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#### Project Euler 7 Problem Statement

By listing the first six prime numbers: 2, 3, 5, 7, 11, and 13, we can see that the 6th prime is 13.

What is the 10001st prime number?

#### Solution

This solution will solve both this problem and the HackerRank version of Project Euler 7. So, the quickest and easiest way is to simply generate enough primes into a list and use its index (or ordinal position) to find the answer. The prime generator featured here is fast and can generate 20 million primes in less than one-half second.

```from Euler import prime_sieve
print prime_sieve(105000)[10000]
#10000 and not 10001 because the list is zero-based
#105000 so we have at least 10001 prime numbers
```

The extra list element, `[0]`, prepended to the `prime` list is to allow the nth prime to be the nth element without having to worry about the list starting from 0.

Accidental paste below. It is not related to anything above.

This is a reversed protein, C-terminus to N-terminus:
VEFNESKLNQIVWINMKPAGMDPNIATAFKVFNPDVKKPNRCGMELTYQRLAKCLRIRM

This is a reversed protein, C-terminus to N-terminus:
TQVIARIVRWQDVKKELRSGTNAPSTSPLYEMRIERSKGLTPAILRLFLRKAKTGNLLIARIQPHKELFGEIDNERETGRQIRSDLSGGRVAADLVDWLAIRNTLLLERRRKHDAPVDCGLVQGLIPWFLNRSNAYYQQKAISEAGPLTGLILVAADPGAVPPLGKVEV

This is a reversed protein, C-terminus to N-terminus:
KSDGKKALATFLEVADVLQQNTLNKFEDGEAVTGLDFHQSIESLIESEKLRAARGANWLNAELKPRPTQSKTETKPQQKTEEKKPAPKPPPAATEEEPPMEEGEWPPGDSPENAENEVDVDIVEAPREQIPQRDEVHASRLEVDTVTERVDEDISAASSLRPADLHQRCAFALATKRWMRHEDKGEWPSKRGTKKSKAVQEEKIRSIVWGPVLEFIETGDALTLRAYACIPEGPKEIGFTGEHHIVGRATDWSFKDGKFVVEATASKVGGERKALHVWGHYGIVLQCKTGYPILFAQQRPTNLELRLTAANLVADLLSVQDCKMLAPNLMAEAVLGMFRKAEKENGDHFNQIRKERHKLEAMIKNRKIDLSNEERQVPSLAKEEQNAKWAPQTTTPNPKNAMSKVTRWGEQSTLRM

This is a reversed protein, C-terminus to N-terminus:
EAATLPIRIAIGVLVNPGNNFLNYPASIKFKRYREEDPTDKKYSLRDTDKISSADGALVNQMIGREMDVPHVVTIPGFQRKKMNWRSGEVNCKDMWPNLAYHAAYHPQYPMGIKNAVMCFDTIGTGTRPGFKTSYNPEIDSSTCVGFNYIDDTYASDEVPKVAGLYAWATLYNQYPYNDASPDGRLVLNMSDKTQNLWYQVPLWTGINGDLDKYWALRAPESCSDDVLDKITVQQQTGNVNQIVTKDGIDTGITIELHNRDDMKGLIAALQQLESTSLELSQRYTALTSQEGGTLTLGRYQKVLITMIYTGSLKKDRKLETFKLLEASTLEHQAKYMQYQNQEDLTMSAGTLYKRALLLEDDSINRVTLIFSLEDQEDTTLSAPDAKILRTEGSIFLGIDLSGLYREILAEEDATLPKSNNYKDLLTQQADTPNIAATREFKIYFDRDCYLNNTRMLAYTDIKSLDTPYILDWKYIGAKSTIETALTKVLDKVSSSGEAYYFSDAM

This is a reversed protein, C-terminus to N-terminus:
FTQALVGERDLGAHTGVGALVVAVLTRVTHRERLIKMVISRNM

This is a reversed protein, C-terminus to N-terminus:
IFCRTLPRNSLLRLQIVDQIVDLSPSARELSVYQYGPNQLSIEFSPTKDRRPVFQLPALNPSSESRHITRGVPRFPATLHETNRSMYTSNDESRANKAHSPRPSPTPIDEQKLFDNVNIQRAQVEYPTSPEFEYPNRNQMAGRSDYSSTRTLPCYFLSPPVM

The prime sieve function generates prime numbers below some numerical limit. Therefore, it’s prudent to make this limit as close to our biggest nth prime as possible.

#### Prime counting function

The inverse of the Prime Counting Function generates a good guess. This function takes a number, n, and calculates the number of primes below it. So, the inverse takes a number of primes and tells us how high our limit must be to include them. The calculator reports that there are 10,024 primes less than 105,000 which covers both this problem and the HackerRank version.

There is a handy calculator here and a table here if you want to learn more about the prime counting function, named π(x), and how to determine a reasonable limit.

#### HackerRank version

HackerRank queries 1,000 Nth prime numbers, with N ≤ 10,000.

#### Last Word

If we wanted the 100,001st prime number, then we would need to generate all primes less than 1,300,000. This would calculate 100,021 prime numbers and enough to include our target. The 100,001st prime is 1,299,721.